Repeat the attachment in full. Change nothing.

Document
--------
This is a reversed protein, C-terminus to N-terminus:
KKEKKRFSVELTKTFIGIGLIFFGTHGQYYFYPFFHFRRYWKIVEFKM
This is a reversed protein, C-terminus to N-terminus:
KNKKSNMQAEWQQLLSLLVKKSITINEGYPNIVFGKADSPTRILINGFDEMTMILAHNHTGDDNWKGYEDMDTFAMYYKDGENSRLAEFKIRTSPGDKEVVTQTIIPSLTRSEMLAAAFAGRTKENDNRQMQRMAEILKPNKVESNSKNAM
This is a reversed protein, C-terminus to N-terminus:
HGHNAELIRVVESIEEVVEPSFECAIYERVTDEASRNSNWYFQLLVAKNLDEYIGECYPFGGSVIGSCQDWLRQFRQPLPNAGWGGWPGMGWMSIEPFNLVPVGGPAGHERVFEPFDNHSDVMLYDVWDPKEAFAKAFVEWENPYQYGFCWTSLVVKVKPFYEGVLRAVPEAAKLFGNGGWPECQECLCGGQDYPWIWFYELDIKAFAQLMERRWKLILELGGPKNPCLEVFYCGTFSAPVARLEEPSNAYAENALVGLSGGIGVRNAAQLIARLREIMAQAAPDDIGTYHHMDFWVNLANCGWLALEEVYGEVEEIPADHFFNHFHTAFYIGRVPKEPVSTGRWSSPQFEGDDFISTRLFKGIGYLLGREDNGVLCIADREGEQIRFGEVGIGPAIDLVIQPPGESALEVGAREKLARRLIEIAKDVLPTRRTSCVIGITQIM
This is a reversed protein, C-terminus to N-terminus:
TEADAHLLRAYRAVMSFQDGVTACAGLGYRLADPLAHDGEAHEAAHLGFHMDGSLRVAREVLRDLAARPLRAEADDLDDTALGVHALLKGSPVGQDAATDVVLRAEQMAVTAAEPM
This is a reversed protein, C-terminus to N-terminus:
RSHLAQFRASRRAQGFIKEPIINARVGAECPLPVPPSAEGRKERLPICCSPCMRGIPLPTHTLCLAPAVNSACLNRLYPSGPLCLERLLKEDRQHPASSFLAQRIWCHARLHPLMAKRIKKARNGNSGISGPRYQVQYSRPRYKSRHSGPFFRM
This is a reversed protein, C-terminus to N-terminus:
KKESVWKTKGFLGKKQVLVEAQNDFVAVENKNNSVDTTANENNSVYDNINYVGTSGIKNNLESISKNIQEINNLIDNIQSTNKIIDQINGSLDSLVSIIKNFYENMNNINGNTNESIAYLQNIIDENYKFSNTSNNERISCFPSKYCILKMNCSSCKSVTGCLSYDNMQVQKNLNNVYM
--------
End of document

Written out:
This is a reversed protein, C-terminus to N-terminus:
KKEKKRFSVELTKTFIGIGLIFFGTHGQYYFYPFFHFRRYWKIVEFKM
This is a reversed protein, C-terminus to N-terminus:
KNKKSNMQAEWQQLLSLLVKKSITINEGYPNIVFGKADSPTRILINGFDEMTMILAHNHTGDDNWKGYEDMDTFAMYYKDGENSRLAEFKIRTSPGDKEVVTQTIIPSLTRSEMLAAAFAGRTKENDNRQMQRMAEILKPNKVESNSKNAM
This is a reversed protein, C-terminus to N-terminus:
HGHNAELIRVVESIEEVVEPSFECAIYERVTDEASRNSNWYFQLLVAKNLDEYIGECYPFGGSVIGSCQDWLRQFRQPLPNAGWGGWPGMGWMSIEPFNLVPVGGPAGHERVFEPFDNHSDVMLYDVWDPKEAFAKAFVEWENPYQYGFCWTSLVVKVKPFYEGVLRAVPEAAKLFGNGGWPECQECLCGGQDYPWIWFYELDIKAFAQLMERRWKLILELGGPKNPCLEVFYCGTFSAPVARLEEPSNAYAENALVGLSGGIGVRNAAQLIARLREIMAQAAPDDIGTYHHMDFWVNLANCGWLALEEVYGEVEEIPADHFFNHFHTAFYIGRVPKEPVSTGRWSSPQFEGDDFISTRLFKGIGYLLGREDNGVLCIADREGEQIRFGEVGIGPAIDLVIQPPGESALEVGAREKLARRLIEIAKDVLPTRRTSCVIGITQIM
This is a reversed protein, C-terminus to N-terminus:
TEADAHLLRAYRAVMSFQDGVTACAGLGYRLADPLAHDGEAHEAAHLGFHMDGSLRVAREVLRDLAARPLRAEADDLDDTALGVHALLKGSPVGQDAATDVVLRAEQMAVTAAEPM
This is a reversed protein, C-terminus to N-terminus:
RSHLAQFRASRRAQGFIKEPIINARVGAECPLPVPPSAEGRKERLPICCSPCMRGIPLPTHTLCLAPAVNSACLNRLYPSGPLCLERLLKEDRQHPASSFLAQRIWCHARLHPLMAKRIKKARNGNSGISGPRYQVQYSRPRYKSRHSGPFFRM
This is a reversed protein, C-terminus to N-terminus:
KKESVWKTKGFLGKKQVLVEAQNDFVAVENKNNSVDTTANENNSVYDNINYVGTSGIKNNLESISKNIQEINNLIDNIQSTNKIIDQINGSLDSLVSIIKNFYENMNNINGNTNESIAYLQNIIDENYKFSNTSNNERISCFPSKYCILKMNCSSCKSVTGCLSYDNMQVQKNLNNVYM